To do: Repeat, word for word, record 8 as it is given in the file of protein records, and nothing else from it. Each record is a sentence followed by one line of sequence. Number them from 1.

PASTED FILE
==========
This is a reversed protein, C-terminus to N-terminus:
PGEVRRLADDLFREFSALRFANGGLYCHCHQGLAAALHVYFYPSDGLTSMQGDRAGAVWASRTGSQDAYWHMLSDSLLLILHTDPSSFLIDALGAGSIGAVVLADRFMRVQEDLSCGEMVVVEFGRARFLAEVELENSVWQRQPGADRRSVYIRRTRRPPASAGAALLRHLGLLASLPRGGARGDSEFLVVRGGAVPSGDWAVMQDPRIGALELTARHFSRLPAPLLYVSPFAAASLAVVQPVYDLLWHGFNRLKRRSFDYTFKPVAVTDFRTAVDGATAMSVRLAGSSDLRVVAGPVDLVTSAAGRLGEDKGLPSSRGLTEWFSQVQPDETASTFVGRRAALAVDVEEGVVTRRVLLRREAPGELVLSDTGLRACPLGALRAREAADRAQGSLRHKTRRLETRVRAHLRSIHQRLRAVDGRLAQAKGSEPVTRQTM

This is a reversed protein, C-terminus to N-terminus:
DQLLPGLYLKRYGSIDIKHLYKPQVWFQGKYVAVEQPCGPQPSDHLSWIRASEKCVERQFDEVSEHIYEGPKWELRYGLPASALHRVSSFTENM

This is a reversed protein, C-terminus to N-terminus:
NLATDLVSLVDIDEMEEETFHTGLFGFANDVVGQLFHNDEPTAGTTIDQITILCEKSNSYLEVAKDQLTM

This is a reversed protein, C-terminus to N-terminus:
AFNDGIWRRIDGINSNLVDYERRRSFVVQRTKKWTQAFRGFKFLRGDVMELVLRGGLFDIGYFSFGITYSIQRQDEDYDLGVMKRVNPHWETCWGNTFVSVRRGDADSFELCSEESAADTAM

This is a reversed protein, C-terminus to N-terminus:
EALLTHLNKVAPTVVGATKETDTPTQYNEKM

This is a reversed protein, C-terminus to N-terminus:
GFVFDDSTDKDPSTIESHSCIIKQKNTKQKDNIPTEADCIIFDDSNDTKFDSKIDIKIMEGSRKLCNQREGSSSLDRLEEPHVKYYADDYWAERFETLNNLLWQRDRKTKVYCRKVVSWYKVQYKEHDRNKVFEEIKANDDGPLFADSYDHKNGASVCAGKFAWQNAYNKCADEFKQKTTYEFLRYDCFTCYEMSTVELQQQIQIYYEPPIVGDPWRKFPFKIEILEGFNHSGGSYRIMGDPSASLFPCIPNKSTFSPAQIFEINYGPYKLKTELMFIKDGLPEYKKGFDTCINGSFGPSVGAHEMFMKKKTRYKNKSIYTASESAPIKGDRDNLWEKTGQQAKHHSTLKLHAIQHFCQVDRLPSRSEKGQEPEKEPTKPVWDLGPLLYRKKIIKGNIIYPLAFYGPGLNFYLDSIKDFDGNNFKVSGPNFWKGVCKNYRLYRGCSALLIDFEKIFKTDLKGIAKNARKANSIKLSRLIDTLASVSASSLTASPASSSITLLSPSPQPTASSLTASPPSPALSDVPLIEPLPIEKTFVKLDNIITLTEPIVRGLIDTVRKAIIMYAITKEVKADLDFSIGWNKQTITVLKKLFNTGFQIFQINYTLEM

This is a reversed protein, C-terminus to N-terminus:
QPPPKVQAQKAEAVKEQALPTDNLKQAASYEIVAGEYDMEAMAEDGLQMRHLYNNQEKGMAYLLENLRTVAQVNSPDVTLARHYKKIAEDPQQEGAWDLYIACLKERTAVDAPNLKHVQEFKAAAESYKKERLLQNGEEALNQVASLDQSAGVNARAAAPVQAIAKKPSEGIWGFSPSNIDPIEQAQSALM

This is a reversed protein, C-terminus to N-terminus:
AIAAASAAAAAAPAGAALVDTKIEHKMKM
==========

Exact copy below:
This is a reversed protein, C-terminus to N-terminus:
AIAAASAAAAAAPAGAALVDTKIEHKMKM